UK businesses are already recognising SA as a great place to do business. SA’s bilateral trade with the UK was worth £8.8bn in 2016 — a 9.2% increase on the previous year. The UK remains SA’s biggest long-term foreign investor, with 45% of SA’s FDI stock originating from the UK. And there are many South African companies active and present in the UK, growing their businesses and sustaining jobs in SA.

We are clear that this strong relationship will continue as the UK leaves the EU. I’m pleased to report that we’re making excellent progress in our discussions to ensure continuity of the regional Economic Partnership Agreement with SA, the other members of the Southern African Customs Union, and Mozambique.

The UK and partners in the region share a common goal of replicating this trade agreement to provide certainty of our trading relationship for businesses, and so that we have a framework that will allow us to build an even closer economic partnership in future.

I’m looking forward to discussing this with Trade and Industry Minister Rob Davies when we meet in Johannesburg this week.

But we can do even better. To improve our already impressive record of working together in business, we need to make it even easier for UK and South African companies to operate in each other’s markets, to overcome any regulatory barriers that make trade more expensive.

There is huge potential, given the complementary nature and shared entrepreneurial spirit of the UK and South African economies. Our companies stand to benefit if we are better able to bring together the home-grown technology and innovation we see being created in SA and the UK. Our shared strong commitment to open trade, democracy and the rule of law gives us the solid foundation from which to build an exciting and prosperous future.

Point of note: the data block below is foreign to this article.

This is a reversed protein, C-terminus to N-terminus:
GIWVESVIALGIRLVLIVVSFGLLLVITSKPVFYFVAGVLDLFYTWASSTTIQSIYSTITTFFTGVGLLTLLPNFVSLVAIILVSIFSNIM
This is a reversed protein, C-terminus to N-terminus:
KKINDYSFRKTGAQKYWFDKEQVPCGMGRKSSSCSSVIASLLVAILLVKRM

Supporting this ambition is where our post-Brexit relationship can flourish further. Our expertise can be SA’s expertise, and UK companies stand ready to help advance economic transformation for SA’s future. The UK’s export credit agency, UK Export Finance (UKEF) has nearly £3bn available to support UK companies doing business in SA, as well as South African companies looking to buy British goods and services.

And as the UK welcomes a diverse community of 52 Commonwealth nations at next week’s Commonwealth Heads of Government Meeting, including many of SA’s regional partners, I look forward to embracing a future of fair and free trade that we can build together for shared success.

Linklaters PHOTO

Exclusive: Linklaters opens fifth German office to chase banking work

Linklaters will open its fifth office in Hamburg in the first quarter of this year to capitalise on an increase in banking work for German clients.

The firm has made no lateral hires with the launch, instead transferring two existing partners from Frankfurt and Dusseldorf.

Linklaters LLP is a multinational law firm headquartered in London. Founded in 1838, it is a member of the “Magic Circle” of elite British law firms. It currently employs over 2,000 lawyers across 29 offices in 20 countries.